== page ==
Sustained Outrage

Policing the police, part 3

State Police patchSome of the people who commented on my last post think that the Gazette unfairly focuses on the West Virginia State Police and gives other agencies a free pass. I’m not sure that Charleston Police Chief Brent Webster and Kanawha County Chief Deputy Johnny Rutherford would agree, because I have had conversations a lot like the one I described with both of them on more than one occasion.

Both of those departments investigate allegations of officer misconduct internally. Well, the people who conducted the Charleston Police Department’s double-dipping probe were two senior officers, Capt. Kevin Perdue and Capt. Lex Williamson, and a retired CPD captain, John Tabaretti. (The CPD also has its own Professional Standards unit.)

The CPD objected vigorously — to the point of taking the matter to the state Supreme Court — when the Gazette requested time sheet records of its officers. The CPD’s position seemed to be, Trust us, we know what we’re doing. We don’t need the Gazette looking over our shoulder. Everyone should automatically have faith in the results of our investigation of our own officers. (In a unanimous opinion, the justices re-affirmed that payroll records are public and therefore subject to Freedom of Information Act requests.)

As far as reporting on allegations against the four troopers, it is worth noting that the media — the Gazette included — reports on allegations against suspects in criminal matters before they have been proven in a court of law all the time. (And with the blessing of law enforcement, who sometimes tell us when they will be taking certain suspects to their arraignments. Or do you think we just happen to have cameras at the courthouse every time there’s a “perp walk”?)

There’s a difference between making a complaint and filing a lawsuit. To me, it’s analogous to the difference between someone walking into a police station and saying, “My neighbor stole my lawnmower” and an officer filing a criminal complaint actually charging the neighbor with theft.

The former is made in private, and only a few people know about it while someone looks into the claim to see if it has any merit and requires further action. In the latter case, the officer stands up in a court of law and swears that, as the result of an investigation and to the best of his or her knowledge, probable cause exists to believe a crime was committed. To put it another way: I believe I can prove the defendant committed this crime.

In a civil lawsuit, the plaintiff (in this case, Roger A. Wolfe), is standing up in a court of law and saying: I believe the defendants did something wrong to me, and I can prove it. This is a lot different from filing an internal complaint asking an agency to look into something.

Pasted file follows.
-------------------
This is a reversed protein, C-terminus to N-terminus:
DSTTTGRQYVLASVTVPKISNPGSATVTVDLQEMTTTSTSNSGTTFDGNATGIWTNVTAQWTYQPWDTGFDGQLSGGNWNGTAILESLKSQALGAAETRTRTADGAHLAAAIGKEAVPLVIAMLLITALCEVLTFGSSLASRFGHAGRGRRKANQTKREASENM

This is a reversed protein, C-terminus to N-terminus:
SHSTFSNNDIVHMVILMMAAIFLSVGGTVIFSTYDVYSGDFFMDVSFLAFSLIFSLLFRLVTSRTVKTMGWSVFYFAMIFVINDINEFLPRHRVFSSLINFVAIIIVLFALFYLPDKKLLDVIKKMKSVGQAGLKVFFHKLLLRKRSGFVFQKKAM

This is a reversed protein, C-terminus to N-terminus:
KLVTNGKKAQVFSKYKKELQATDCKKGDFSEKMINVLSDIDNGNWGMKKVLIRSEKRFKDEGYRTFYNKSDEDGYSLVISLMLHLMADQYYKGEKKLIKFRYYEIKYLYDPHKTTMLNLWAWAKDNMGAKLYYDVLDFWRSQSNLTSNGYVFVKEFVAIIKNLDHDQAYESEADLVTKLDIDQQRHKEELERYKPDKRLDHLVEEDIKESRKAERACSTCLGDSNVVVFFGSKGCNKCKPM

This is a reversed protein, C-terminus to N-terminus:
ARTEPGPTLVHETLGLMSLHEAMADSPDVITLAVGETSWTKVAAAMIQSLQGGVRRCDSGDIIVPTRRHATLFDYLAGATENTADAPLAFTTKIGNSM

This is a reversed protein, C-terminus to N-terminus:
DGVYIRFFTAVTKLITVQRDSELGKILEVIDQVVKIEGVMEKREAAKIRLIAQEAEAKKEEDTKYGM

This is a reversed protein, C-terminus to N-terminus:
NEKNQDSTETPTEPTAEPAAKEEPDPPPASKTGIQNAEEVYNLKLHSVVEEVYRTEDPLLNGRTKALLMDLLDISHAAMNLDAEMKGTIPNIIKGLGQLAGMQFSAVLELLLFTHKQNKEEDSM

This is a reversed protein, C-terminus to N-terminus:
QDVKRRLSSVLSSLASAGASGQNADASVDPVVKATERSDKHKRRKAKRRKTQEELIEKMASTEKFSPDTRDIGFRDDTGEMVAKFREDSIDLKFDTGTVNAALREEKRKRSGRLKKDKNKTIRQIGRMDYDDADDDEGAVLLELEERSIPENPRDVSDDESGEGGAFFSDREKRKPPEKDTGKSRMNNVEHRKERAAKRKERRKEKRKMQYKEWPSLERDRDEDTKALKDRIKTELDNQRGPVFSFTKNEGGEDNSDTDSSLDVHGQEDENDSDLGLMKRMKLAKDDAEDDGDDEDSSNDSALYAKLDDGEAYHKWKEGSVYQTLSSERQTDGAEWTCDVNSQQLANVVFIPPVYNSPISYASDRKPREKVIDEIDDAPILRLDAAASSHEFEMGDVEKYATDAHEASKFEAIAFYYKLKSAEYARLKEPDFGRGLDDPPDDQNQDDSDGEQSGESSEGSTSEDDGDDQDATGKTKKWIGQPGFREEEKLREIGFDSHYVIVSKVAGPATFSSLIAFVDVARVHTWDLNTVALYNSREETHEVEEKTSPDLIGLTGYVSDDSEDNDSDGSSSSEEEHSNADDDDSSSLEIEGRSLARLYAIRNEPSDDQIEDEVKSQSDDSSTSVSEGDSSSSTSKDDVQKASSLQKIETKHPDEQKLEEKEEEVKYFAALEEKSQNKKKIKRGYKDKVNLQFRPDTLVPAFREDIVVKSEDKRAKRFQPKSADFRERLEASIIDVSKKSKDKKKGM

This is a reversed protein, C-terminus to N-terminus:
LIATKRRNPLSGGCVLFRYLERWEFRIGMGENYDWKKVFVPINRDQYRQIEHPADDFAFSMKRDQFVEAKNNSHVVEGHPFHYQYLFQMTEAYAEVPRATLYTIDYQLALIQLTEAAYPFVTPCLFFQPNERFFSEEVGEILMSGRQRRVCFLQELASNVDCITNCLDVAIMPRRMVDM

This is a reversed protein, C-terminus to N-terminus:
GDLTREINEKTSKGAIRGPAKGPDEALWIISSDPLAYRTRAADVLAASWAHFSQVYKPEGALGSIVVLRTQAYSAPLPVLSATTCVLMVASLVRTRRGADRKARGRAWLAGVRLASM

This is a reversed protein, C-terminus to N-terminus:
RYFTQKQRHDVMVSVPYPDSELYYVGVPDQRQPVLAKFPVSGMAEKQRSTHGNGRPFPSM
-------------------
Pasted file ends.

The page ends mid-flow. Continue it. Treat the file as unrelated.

So,  it’s a tough sell arguing that the troopers are not getting the same “due process” as criminals. The same presumption of innocence holds as true for them as it does for criminal suspects.

As for the troopers’ privacy, the court can take steps to protect that, such as placing their personnel files under seal. Just because parties are required to disclose information to the other side in litigation does not mean that it automatically becomes public. Judges can review documents before they decide whether the public is allowed to see them.

That being said, there is often a strong presumption that court filings should remain open to public scrutiny unless the parties can provide a compelling reason otherwise.

Finally, a few words on Wolfe’s alleged drunken driving.

Someone usually brings this up every time I write about the incident involving Wolfe. And it’s true, he was arrested and charged with DUI after Trooper Paul A. Green observed him driving erratically in downtown Charleston, according to the criminal complaint Green filed in Kanawha Magistrate Court.

But you know what? Wolfe was never convicted. The Kanawha County Prosecuting Attorney’s office failed to prosecute Wolfe within the year time limit given to misdemeanors. They also never turned over their evidence against him, despite multiple written requests from his lawyer, in an apparent violation of the state’s rules of criminal procedure. (To be fair to Kanawha County Prosecutor Mark Plants, all this happened under the watch of his predecessor, Steve Revercomb.)

The state tried to get the case against Wolfe reinstated, saying that Magistrate Carol Fouty was to blame for not putting the case on her docket in a timely manner. But Kanawha Circuit Judge Irene C. Berger ruled in August 2008 that Wolfe had a right to a speedy trial, which in magistrate court means within a year, and the state missed its window.

So, in the eyes of the law, Wolfe is completely innocent, because the state did not avail itself of its responsibility to prove otherwise.

But in terms of his claims that he was beaten so badly while in State Police custody that he was hospitalized because his doctor feared for his survival, that doesn’t even matter.

At all.

I hope we can all agree that no matter what crime someone is accused of committing, the suspect should not be mistreated while in custody. At least that’s how I read the 4th Amendment.